Jenkins, James v. Wiegel, Keith
ORDER denying plaintiff's 43 motion to compel and for discovery sanctions; denying defendant's 47 motion to compel as moot. Defendant's motion for an extension of the dispositive motions deadline, dkt. 47, is GRANTED. This deadline is extended to April 18, 2014. Defendant is directed to submit a copy of the video footage at issue in conjunction with any motion for summary judgment filed by either party. Signed by Magistrate Judge Stephen L. Crocker on 4/9/2014. (jef),(ps)
IN THE UNITED STATES DISTRICT COURT
FOR THE WESTERN DISTRICT OF WISCONSIN
JAMES D. JENKINS,
Plaintiff James Jenkins is proceeding on a claim that defendant Keith Wiegel used
excessive force against him by slamming his hand in the cell “trap” door. Currently before the
court are two discovery motions.
Defendant has filed a motion to compel plaintiff to authorize the release of his medical
records. Plaintiff has responded with a signed authorization form, so this issue is moot.
Defendant also asks for a one-week extension of the dispositive motions deadline, to April 18.
I will grant this request.
Next, plaintiff has filed a motion to be allowed another chance to view the camera
footage of the alleged incident in which plaintiff’s hand was injured, as well as a request for
sanctions. Plaintiff states that when he was taken to see the footage the first time, he forgot to
wear his eyeglasses, which apparently hampered his ability to see exactly was going on in the
video, although he saw enough to state that he believes the footage “appears drastically different
from what’s depicted in [defendant’s] written conduct report.”
Defendant argues that plaintiff did not try to resolve this issue first with counsel. This
is true in the sense that plaintiff did not contact counsel directly, but his materials make clear
that prison staff contacted the DOJ before denying his request to view the video again, so it
seems that counsel had already been brought into the loop on this issue before plaintiff filed his
Defendant also asks, “Does [plaintiff] have an absolute right to view it a second, third
and/or fourth time? There is no rule of procedure which suggests that he has such a right.”
While I agree that plaintiff has no absolute right to see the video again, at first blush it seems
reasonable to allow him to do so. Under Fed. R. Civ. P. 26(b)(2)(C), the court “must limit the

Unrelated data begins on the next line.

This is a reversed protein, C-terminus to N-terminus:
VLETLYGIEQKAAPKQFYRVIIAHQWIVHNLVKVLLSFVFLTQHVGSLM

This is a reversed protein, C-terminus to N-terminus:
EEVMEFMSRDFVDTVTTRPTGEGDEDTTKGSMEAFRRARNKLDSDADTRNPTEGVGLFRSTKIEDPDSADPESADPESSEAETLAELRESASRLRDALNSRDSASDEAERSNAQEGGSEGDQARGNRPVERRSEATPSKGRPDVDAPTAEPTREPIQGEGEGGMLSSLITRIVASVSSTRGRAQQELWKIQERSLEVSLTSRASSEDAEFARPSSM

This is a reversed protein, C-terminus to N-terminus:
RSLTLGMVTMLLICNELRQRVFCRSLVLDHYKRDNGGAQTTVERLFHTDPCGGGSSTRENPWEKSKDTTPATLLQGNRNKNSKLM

frequency or extent of discovery” if it decides that “the discovery sought is unreasonably
cumulative or duplicative,” “the party seeking discovery has had ample opportunity to obtain
the information” or the “burden or expense of the proposed discovery outweighs its likely
benefit.” Asking to see the video twice over a several-month span, given that plaintiff is
presumably not allowed to possess a copy, is reasonable.
Although defendant does not cite to Rule 26 or any other authority in his response, I
understand him to be saying that it is unduly burdensome to allow plaintiff to see the footage
again because he is a “particularly dangerous and disruptive inmate,” who spits at and threatens
staff members and has been placed on “security based restrictions” such as a spit mask and twoofficer escort. In reply, plaintiff states that the descriptions of his behavior are inaccurate,
although he does not present an affidavit averring under penalty of perjury that this is the case.
This court sometimes denies prisoners certain discovery on the grounds that possession
of the materials themselves (for instance, confidential informant statements or prison policies
regarding use of force techniques) may create bona fide safety concerns at the prison. Plaintiff’s
current motion raises a slightly different question because the safety concern is plaintiff’s
behavior itself rather than the contents of the discovery, but the same principle holds. At least
at this point, I will deny plaintiff’s motion to compel another opportunity to view the video
footage. I will deny his request for sanctions as well.
I will, however, order that defendant submit a copy of the recording of the incident with
any summary judgment motion he files or any response to a summary judgment motion by
plaintiff. The video will speak for itself without any verbal spinning by either side. If this case
proceeds to trial, then we can readdress as an in limine issue how and when to let plaintiff watch
the video again before trial.
It is ORDERED that:
Defendant Keith Wiegel’s motion to compel, dkt. 47, is DENIED as
Defendant’s motion for an extension of the dispositive motions deadline,
dkt. 47, is GRANTED. This deadline is extended to April 18, 2014.
Plaintiff James Jenkins’ motion to compel and for discovery sanctions, dkt.
43, is DENIED.
Defendant is directed to submit a copy of the video footage at issue in
conjunction with any motion for summary judgment filed by either party.
Entered this 9th day of April, 2014.
BY THE COURT:
STEPHEN L. CROCKER
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